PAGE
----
Tunisia's prime minister appointed opposition figures to a new coalition government on Monday, trying to establish political stability after violent street protests brought down the president last Friday.
Prime Minister Mohamed Ghannouchi also said the government was committed to releasing all political prisoners, and that anyone with great wealth or suspected of corruption would face investigation.
Demonstrators took to the streets earlier in the day demanding that the ruling party of ousted President Zine al-Abidine Ben Ali give up power.
Some demonstrators said they would not accept members of the Ben Ali government as part of the new coalition. Security forces used water cannon and tear gas and fired shots in the air to disperse the protest, which ended peacefully.
The ministers of defence, interior, finance and foreign affairs will keep their jobs in the new government and opposition leaders including Najib Chebbi will have posts, the prime minister said.
Ghannouchi named Chebbi, founder of the Progressive Democratic Party (PDP) which opposed Ben Ali, as minister of regional development.
Opposition figures Ahmed Ibrahim and Mustafa Ben Jaafar will also have cabinet posts, Ghannouchi said.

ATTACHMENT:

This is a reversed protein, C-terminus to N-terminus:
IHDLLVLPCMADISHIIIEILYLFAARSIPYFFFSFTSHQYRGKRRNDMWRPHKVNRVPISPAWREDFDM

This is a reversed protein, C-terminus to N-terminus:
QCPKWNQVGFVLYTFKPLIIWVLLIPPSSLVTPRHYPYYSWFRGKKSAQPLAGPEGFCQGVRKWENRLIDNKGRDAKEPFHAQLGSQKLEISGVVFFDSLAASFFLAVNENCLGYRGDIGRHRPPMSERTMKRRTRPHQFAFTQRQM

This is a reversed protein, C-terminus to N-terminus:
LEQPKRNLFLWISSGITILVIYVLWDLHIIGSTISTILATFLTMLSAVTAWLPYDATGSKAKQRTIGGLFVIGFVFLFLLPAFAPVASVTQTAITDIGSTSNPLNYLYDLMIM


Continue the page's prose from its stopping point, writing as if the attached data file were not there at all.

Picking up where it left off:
Speaker of parliament Fouad Mebazza, sworn in as interim president, had asked Ghannouchi to form a government of national unity, and constitutional authorities said a presidential election should be held within 60 days.
Moncef Marzouki, a professor of medicine who leads the CPR Tunisian opposition party in exile in France, told Reuters separately he would be a candidate in a presidential election.
Before Ghannouchi spoke, about 1,000 people gathered in the capital's main boulevard in a demonstration against the ruling RCD party, chanting: "Out with the RCD!" and "Out with the party of the dictatorship!"
One demonstrator, Monji Amari, said: "We are here to say 'No'. We have had enough of this party of power. We do not want to see them any more. Together with Ben Ali they are responsible for the situation that we are in now."